Cascadia Poetics LAB


Each day after Bhakti and I have our morning beverage (a matcha latté for me, coffee for her) I sit at this here Mac and journal about the previous day. Before that though, I read last year’s journal entry. There were riches in my December 9, 2020 journal entry that, reading a year later, seem quite worthy of repeating here on this blog. A year gives one a little space to see if the idea has legs and I guess you dear blog reader will be the judge of that. So here goes.

One item is an excerpt from a 2019 interview I did with Jason Wirth and left in my journal, so as to see it again a year later. A Cascadia Poetics Lab Board Member and dharma brother, the occasion was an interview that was conducted for the South Seattle Emerald. It was about Cascadian Zen, an event we staged at Seattle U and a precursor to an anthology which we plan to publish in late 2022. Here is an excerpt from our 2019 interview:

Paul E Nelson: There’s a special connection to water in Buddhism. Does it represent the principle of compassion?

Jason Wirth: Yes. Water is the figure of emptiness, and emptiness is connected to compassion. Wisdom is often associated with form and you stick to it. Boom. The immutable, deep Buddha nature to which you have an unwavering practice towards. But of course this Buddha nature is mobile flowing at play and work all over the place. It’s not hanging around. You remain steadfast to change and impermanence, dynamism and co-creation.

I often think of it this way. It’s a deep exploration and clarification. Wisdom within manifests itself outwardly as compassion. Lived wisdom is compassion. Like water, compassion, because it has no fixed dogmatic position of its own, it can hear and appreciate the power of all positions. Avalokiteśvara, the bodhisattva of compassion, hears all the cries of the world in all their languages and all their forms and not just human cries. Of course, that’s huge. That’s too much for an individual, but the path is bigger than what we can do as individuals…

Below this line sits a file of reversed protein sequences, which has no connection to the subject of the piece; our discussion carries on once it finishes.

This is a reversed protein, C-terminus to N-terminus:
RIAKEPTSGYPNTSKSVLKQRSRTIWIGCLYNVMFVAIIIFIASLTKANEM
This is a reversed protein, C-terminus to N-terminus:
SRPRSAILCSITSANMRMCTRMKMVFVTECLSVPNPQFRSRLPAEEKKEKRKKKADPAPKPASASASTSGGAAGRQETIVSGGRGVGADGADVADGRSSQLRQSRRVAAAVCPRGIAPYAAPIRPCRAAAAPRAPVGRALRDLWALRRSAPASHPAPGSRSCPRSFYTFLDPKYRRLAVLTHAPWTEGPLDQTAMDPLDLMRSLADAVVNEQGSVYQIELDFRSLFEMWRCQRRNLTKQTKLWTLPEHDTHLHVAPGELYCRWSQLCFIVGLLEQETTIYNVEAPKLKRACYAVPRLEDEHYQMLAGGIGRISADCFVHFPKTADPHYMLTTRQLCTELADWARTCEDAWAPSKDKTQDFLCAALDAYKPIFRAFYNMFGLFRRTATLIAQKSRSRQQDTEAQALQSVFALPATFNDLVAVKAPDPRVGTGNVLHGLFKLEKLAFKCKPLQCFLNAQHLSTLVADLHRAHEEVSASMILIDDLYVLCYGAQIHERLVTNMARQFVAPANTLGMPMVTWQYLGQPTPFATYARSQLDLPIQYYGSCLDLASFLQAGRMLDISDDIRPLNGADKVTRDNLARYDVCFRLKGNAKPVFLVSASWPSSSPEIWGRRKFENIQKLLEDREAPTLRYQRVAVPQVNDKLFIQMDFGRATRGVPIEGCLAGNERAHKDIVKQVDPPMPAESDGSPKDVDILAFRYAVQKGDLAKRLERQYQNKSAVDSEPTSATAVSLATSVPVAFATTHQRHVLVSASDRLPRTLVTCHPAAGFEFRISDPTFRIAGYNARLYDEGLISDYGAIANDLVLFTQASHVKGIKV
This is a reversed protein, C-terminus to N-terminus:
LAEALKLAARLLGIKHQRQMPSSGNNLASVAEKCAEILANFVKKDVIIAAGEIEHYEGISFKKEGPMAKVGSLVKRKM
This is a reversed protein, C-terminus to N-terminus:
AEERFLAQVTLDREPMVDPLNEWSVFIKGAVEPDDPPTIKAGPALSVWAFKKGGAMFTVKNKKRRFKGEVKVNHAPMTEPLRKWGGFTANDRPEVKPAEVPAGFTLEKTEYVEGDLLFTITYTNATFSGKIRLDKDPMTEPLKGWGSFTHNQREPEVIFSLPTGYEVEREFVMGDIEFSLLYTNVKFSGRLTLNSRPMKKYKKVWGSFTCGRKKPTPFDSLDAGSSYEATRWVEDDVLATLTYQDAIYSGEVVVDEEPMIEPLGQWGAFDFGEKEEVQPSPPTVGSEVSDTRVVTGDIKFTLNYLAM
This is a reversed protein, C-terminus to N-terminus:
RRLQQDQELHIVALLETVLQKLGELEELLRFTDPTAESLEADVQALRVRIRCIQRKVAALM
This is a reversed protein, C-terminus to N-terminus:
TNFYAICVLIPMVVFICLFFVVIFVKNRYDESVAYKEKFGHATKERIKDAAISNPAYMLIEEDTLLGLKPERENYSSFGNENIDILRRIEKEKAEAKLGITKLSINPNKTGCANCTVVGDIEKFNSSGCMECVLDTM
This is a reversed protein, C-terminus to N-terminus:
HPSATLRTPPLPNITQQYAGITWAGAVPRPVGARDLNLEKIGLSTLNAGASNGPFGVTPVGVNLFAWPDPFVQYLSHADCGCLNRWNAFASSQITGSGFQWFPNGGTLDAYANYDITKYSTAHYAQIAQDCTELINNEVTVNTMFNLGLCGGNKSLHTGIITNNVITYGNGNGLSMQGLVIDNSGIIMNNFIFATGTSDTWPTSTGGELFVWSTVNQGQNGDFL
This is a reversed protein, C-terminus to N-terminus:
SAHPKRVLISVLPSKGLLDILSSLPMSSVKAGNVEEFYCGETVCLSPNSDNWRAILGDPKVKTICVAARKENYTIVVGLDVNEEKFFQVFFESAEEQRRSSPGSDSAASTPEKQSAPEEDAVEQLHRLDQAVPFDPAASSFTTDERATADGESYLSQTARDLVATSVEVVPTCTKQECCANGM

(My journal entry continued after this quote with: “It is clear to me the opportunity to become a more noble human is easier than in other bioregions because of the prevalence of water, especially on the west side of the Cascades.”)

And that immersion in Buddhist philosophy combined with inspiration from the book I was reading at the time, Fred Wah’s Music at the Heart of Thinking, led me to write a poem in the series I had started about five weeks previously, FLEXIBLE MIND. Here is the poem from one year ago that came from the confluence of those and other factors:

12.8.2020 FLEXIBLE MIND (After Fred Wah) 12.8.2020 FLEXIBLE MIND (After Fred Wah) 2

Funny thing about this timing is that TODAY (8-Dec-2021) I am to interview Fred Wah about his talk called The Simple: With the Page Stretching Out From My Feet and Music at the Heart of Thinking. I have been trying to get an interview with Fred for about ten years, so I am eagerly anticipating our Zoom session which, Inshallah, will be posted here soon.

I am not sure what conclusions I would reach so far in my bioregional cultural investigation of Cascadia, but surely there are principles that can guide one’s life that are connected to place in such a way that is more satisfying and rings more true to our deep selves than what the nation state is providing at this time in history. What Gary Snyder wrote in 1974 seems even more relevant today: “The “U.S.A.” and its states and counties are arbitrary and inaccurate impositions on what is really here.”